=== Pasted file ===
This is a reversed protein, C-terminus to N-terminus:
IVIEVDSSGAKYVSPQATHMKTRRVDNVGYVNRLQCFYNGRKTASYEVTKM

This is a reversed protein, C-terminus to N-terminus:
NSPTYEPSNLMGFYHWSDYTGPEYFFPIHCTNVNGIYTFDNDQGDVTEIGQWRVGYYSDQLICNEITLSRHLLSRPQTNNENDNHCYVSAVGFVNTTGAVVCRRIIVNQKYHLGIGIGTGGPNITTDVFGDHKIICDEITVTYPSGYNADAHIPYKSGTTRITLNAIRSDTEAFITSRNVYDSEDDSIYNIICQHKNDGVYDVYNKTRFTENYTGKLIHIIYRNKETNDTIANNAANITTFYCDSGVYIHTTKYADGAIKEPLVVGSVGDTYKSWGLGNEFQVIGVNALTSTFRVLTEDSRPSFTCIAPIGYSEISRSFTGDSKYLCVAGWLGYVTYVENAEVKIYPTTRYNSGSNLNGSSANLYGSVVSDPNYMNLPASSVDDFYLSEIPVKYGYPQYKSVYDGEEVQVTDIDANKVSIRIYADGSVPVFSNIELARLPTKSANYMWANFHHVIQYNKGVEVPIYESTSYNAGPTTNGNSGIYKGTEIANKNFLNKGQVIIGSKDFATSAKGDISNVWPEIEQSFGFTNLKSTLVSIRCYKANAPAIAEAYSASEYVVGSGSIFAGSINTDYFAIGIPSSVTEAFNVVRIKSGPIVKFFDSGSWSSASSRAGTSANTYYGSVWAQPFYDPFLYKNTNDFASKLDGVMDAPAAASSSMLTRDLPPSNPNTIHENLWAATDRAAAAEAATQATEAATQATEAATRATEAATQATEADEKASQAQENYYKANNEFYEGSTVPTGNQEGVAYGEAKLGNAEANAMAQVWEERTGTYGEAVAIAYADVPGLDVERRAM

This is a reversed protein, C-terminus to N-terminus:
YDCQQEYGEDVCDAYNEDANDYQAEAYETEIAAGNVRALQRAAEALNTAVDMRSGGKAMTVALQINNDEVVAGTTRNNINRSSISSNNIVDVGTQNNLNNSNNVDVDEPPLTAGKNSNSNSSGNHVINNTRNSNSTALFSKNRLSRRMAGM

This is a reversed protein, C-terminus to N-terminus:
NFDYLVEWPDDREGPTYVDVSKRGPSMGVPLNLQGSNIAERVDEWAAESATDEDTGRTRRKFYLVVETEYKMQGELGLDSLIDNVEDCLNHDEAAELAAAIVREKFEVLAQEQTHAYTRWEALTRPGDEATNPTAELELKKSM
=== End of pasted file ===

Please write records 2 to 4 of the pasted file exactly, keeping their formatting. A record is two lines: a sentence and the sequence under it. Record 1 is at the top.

This is a reversed protein, C-terminus to N-terminus:
NSPTYEPSNLMGFYHWSDYTGPEYFFPIHCTNVNGIYTFDNDQGDVTEIGQWRVGYYSDQLICNEITLSRHLLSRPQTNNENDNHCYVSAVGFVNTTGAVVCRRIIVNQKYHLGIGIGTGGPNITTDVFGDHKIICDEITVTYPSGYNADAHIPYKSGTTRITLNAIRSDTEAFITSRNVYDSEDDSIYNIICQHKNDGVYDVYNKTRFTENYTGKLIHIIYRNKETNDTIANNAANITTFYCDSGVYIHTTKYADGAIKEPLVVGSVGDTYKSWGLGNEFQVIGVNALTSTFRVLTEDSRPSFTCIAPIGYSEISRSFTGDSKYLCVAGWLGYVTYVENAEVKIYPTTRYNSGSNLNGSSANLYGSVVSDPNYMNLPASSVDDFYLSEIPVKYGYPQYKSVYDGEEVQVTDIDANKVSIRIYADGSVPVFSNIELARLPTKSANYMWANFHHVIQYNKGVEVPIYESTSYNAGPTTNGNSGIYKGTEIANKNFLNKGQVIIGSKDFATSAKGDISNVWPEIEQSFGFTNLKSTLVSIRCYKANAPAIAEAYSASEYVVGSGSIFAGSINTDYFAIGIPSSVTEAFNVVRIKSGPIVKFFDSGSWSSASSRAGTSANTYYGSVWAQPFYDPFLYKNTNDFASKLDGVMDAPAAASSSMLTRDLPPSNPNTIHENLWAATDRAAAAEAATQATEAATQATEAATRATEAATQATEADEKASQAQENYYKANNEFYEGSTVPTGNQEGVAYGEAKLGNAEANAMAQVWEERTGTYGEAVAIAYADVPGLDVERRAM

This is a reversed protein, C-terminus to N-terminus:
YDCQQEYGEDVCDAYNEDANDYQAEAYETEIAAGNVRALQRAAEALNTAVDMRSGGKAMTVALQINNDEVVAGTTRNNINRSSISSNNIVDVGTQNNLNNSNNVDVDEPPLTAGKNSNSNSSGNHVINNTRNSNSTALFSKNRLSRRMAGM

This is a reversed protein, C-terminus to N-terminus:
NFDYLVEWPDDREGPTYVDVSKRGPSMGVPLNLQGSNIAERVDEWAAESATDEDTGRTRRKFYLVVETEYKMQGELGLDSLIDNVEDCLNHDEAAELAAAIVREKFEVLAQEQTHAYTRWEALTRPGDEATNPTAELELKKSM